I read something on the net about a 30+ years old board game that was space themed and recently went through reprinting and repainting process. I was instantly interested mainly due to the space theme which is something I really enjoy in board games. What stroke me as inspiring was the fact that the game endured for 30 years and made it successfully through repainting process. It was chewed by the game board sites and not spat out and forgotten.In essence this game falls in the category of bluffing card games. Its base mechanics includeHand management - meaning that players are rewarded for playing the cards in certain sequences or groupsVariable player power - different abilities/powers are assigned to a player which in turn allow player to win in different pathGame infoDesigner: Bill Eberle, Jack Kittredge, Peter Olotka, and Bill Norton Publisher: Fantasy Flight Games Playtime: 1 hour (our initial game took 1 hour and 30 minutes + 15 minutes for setup) Players: 3-5 Suggested Age: 12+ Dice: None Board: Cards and playing pieces - no board per se Space requirement: 5 player game does not require too much space, medium coffee table should sufficeInitially the game was published by EON in 1977. It was republished by Mayfair Games and Avalon Hill (Hasbro) and this new edition was revised, updated and released by Fantasy Flight Games in 2008.The goal of the game is rather simple. Establish five colonies on home planets not owned by you.Initial game setup
Players chooses a color and are dealt 5 round card board pieces and 20 stack-able plastic flying saucers – playing pieces in chosen color that represent home planets and attacking or defending ships. In the middle of the playing table, accessible to all players, a card board piece is put which represents The Warp. This is where all the flying saucers will end up when destroyed in the space battles. Another pointy looking card board piece is placed on the table. It represents Hyperspace gate – a starting point of offensive player.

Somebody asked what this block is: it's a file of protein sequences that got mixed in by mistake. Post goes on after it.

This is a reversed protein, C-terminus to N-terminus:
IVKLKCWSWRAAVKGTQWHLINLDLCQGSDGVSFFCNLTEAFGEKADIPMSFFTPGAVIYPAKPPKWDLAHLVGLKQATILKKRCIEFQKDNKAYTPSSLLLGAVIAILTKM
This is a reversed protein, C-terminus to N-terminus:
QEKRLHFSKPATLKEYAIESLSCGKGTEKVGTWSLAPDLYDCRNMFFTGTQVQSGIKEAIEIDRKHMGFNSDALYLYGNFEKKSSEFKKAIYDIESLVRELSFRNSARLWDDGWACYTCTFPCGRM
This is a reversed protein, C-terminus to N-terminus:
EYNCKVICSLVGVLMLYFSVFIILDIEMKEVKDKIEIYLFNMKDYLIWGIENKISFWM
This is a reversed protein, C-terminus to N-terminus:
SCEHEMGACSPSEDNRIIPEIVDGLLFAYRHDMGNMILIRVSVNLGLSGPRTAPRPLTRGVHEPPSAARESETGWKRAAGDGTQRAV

Bundled with the game there are 50 Alien cards representing 50 player powers. Each Alien card has its own Flare card which represents aftermath or boost to the alien power that can be used by all the players in the game. Each player is dealt two randomly chosen Flare cards. From those cards he has to chose one Alien card which will be his Alien card for the game. Dealt Flare cards are not shown to all the players they are shuffled together with the Cosmic cards and put on the table. A deck of Destiny cards is shuffled and placed on the table. Destiny cards represent a player color that will be the defending player in an encounter.
Cards from Destiny deck are turned until a color card is shown and that player is the initial player. Destiny deck is reshuffled and placed on the table. Each player is dealt 8 Cosmic cards which represent his playing hand. Game can now start with the initial player.
Game play – a player’s turn
Active player becomes the offense and will have an encounter with another player. He regroups his forces and turns the Destiny card – designating new defending player. Offensive player now commits up to 4 ships from his colonies or home planets to the fight and puts them on the Hyperspace gate which is pointed at the defending player chosen home system. Defending player ships on chosen home system represent his defending force.